As I've noted before, some people try to compensate for their own perceived shortcomings by focusing on those they "detect" in others. In fact, they may even attribute their own flaws and weaknesses to other people -- a defense mechanism known as projection. It's a convenient way to shift blame when one refuses to own up to their mistakes or acknowledge their own imperfections.
Unfortunately, many of the people we deal with are not, shall we say, deep thinkers; they prefer taking mental shortcuts because it's quick and easy.
For example, they might surmise that because Becky is quiet at work, she must be stuck-up or anti-social. But what if she's new and still learning the ropes? What if she prefers to keep it professional in the workplace, but is a party animal away from the office? It may very well be that she has a quiet, unassuming demeanor, but that doesn't make her a bad person or unreliable employee.
What people who have a penchant for judging others should actually do is make a conscious effort to get to know the people they're sizing up. That way, they can get their facts straight and (hopefully) come to the realization that passing judgment only results in gossip, speculation, and inaccurate information.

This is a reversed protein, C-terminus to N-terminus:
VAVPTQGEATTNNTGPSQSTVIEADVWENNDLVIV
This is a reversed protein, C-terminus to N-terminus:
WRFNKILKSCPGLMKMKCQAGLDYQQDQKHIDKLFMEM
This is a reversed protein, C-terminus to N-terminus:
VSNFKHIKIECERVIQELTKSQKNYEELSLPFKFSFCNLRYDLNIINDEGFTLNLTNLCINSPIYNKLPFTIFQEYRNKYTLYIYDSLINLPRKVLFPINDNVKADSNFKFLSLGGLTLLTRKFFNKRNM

People need to stop jumping to conclusions without knowing the facts. Rather than rushing to judgment, they ought to mind their own business.
If they treat others with kindness and respect, chances are they respect and are kind and compassionate with themselves as well.
If, however, they treat others terribly, deep down they're likely unhappy with themselves and, more generally, with the life they lead overall. Narcissists tend to fall under this category because even though they may project an air of self-confidence, they're really trying to overcompensate for self-doubt and low self-esteem.